With such figures and rankings, I consider this affiliate to be solidly on the right track. We are present in the right country with the right products and we have the right people to promote those products. Given the underlying market growth of about 14 percent in EGP currency, Servier Egypt has been able to consistently achieve a strong growth over the last several years. Moreover, we are aiming to launch several products in the cardiology area very soon, so our portfolio will favor continuous growth; that said, this affiliate has important potential.

Where do you see this greater growth potential?

First of all, the medical need is immense in Egypt. Cardiovascular disease is the leading cause of death, accounting for nearly 15 percent of deaths in Egypt, with another roughly ten percent caused by cancers. It is estimated that there are around 15 million Egyptians who have diabetes and a similar number are hypertensive. The percentage of these patients with a disease which is controlled ranks between 10 and 15 percent, and awareness is very low in general. As such, there are huge medical needs in Egypt that are not yet being met.

As Servier, we have a strong pipeline of more than 15 fixed combination products in the cardiovascular area that fit well with these key areas of need. Combination products have several advantages, including better treatment compliance, and can be cost effective. As one fixed combination product can offer the same treatment as two or three separate products, this combination product can be assigned a relatively high price while offering some savings when compared to the overall cost of treatment using separate products. This is particularly important for a market like Egypt where means are limited, and some patients will interrupt or stop their treatment at some point due to financial considerations. Cost therefore directly affects treatment compliance.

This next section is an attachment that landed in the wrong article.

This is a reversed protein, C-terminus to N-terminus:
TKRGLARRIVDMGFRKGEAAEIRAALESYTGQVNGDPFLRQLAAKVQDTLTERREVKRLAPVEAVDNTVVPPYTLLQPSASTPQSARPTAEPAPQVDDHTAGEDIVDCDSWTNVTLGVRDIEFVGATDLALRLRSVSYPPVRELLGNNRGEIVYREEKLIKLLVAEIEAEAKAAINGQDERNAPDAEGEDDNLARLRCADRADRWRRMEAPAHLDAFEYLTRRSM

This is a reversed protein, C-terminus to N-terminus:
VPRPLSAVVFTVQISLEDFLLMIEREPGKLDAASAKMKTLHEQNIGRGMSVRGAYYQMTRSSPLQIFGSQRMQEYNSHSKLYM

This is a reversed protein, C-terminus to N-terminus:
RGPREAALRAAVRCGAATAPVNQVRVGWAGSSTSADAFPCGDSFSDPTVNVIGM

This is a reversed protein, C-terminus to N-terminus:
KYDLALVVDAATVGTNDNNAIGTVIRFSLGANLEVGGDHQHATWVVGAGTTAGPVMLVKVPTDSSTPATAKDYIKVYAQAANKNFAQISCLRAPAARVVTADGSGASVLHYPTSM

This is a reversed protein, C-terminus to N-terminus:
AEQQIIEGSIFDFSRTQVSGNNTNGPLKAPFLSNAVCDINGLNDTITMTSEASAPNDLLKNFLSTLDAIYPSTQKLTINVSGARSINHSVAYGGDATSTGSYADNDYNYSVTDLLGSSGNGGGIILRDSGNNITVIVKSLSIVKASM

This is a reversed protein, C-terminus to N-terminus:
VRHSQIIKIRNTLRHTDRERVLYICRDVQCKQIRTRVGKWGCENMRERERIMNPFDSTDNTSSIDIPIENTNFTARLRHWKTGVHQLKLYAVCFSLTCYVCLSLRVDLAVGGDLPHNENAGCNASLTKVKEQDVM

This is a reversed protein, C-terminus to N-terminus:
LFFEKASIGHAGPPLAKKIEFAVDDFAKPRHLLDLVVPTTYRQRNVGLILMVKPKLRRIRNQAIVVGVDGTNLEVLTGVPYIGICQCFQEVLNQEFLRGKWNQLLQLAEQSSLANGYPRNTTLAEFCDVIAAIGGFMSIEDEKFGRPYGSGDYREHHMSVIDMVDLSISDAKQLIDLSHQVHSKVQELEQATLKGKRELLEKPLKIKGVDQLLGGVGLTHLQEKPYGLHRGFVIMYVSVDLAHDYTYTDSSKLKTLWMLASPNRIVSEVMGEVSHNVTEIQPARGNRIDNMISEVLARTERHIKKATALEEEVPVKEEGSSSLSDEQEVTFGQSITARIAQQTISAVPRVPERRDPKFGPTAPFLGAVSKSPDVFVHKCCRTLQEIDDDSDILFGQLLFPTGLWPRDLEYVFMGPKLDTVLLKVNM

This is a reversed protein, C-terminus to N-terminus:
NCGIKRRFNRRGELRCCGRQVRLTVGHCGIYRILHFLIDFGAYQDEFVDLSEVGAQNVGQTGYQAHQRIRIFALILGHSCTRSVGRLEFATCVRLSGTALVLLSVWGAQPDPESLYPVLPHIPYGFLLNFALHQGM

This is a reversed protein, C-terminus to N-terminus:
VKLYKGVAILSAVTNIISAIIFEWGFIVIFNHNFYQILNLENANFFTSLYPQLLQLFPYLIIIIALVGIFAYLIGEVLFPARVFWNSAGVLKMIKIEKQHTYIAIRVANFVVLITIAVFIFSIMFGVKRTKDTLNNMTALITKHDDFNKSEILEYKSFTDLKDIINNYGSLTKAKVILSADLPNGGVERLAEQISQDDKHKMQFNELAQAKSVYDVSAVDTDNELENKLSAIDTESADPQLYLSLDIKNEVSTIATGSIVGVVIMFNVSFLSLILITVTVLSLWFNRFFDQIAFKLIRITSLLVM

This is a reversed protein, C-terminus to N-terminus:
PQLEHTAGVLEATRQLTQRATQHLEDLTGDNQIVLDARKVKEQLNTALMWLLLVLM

What are the strategic priorities for the affiliate that you have identified so far?

First, I will be dedicating significant time to seeing what we can do in partnership with the authorities and what we can do to improve market access. It will be of utmost importance for instance for the new antihypertensive fixed combinations or for the new products that we are planning to launch in diabetes and in oncology

Second I will continue to work on developing our efforts in educational initiatives. This is something I see as a top priority for Servier Egypt; it is my goal for Servier to be the key educational partner of healthcare providers in Egypt, and certainly for cardiologists. We have already made some significant investments of this type; for example, Servier brought the first simulator for balloon angioplasty to Egypt, and is playing a key role in training Egyptian cardiovascular surgeons to perform this technique. We are making this investment as a strong educational initiative, and one that we feel will have an important and positive impact on patient care. Servier will also be investing alongside other stakeholders to support the development of the first registry for diabetes patients in Egypt, as no such registry currently exists and as part of this initiative thousands of patients will be screened.